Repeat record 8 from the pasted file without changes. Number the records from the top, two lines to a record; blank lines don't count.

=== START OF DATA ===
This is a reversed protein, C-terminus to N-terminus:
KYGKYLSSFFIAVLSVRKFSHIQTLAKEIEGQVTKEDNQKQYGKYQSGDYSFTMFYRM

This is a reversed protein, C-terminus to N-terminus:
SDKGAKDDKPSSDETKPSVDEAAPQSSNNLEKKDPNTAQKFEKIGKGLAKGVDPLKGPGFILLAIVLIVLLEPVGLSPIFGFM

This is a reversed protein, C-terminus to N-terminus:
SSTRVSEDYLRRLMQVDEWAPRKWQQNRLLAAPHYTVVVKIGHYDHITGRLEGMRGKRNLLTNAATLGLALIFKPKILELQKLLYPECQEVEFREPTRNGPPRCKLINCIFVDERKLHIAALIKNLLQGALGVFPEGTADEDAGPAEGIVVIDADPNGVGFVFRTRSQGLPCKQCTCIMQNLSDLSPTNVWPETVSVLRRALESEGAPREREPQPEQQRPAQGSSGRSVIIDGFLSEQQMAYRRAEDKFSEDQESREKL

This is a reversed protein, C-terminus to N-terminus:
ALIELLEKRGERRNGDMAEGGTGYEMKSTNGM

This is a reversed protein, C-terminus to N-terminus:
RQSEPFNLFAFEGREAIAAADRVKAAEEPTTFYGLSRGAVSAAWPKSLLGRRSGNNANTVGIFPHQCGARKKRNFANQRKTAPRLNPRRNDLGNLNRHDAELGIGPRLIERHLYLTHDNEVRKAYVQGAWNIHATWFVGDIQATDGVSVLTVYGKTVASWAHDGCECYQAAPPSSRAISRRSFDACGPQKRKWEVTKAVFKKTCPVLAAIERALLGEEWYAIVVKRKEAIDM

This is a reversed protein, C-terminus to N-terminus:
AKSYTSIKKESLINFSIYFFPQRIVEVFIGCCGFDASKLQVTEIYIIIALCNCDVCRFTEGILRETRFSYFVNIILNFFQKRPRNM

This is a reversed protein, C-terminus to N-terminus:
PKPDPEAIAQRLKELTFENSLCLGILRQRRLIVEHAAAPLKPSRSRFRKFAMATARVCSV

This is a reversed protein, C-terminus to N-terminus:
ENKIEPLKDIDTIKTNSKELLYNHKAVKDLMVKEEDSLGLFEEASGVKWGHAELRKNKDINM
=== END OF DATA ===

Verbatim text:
This is a reversed protein, C-terminus to N-terminus:
ENKIEPLKDIDTIKTNSKELLYNHKAVKDLMVKEEDSLGLFEEASGVKWGHAELRKNKDINM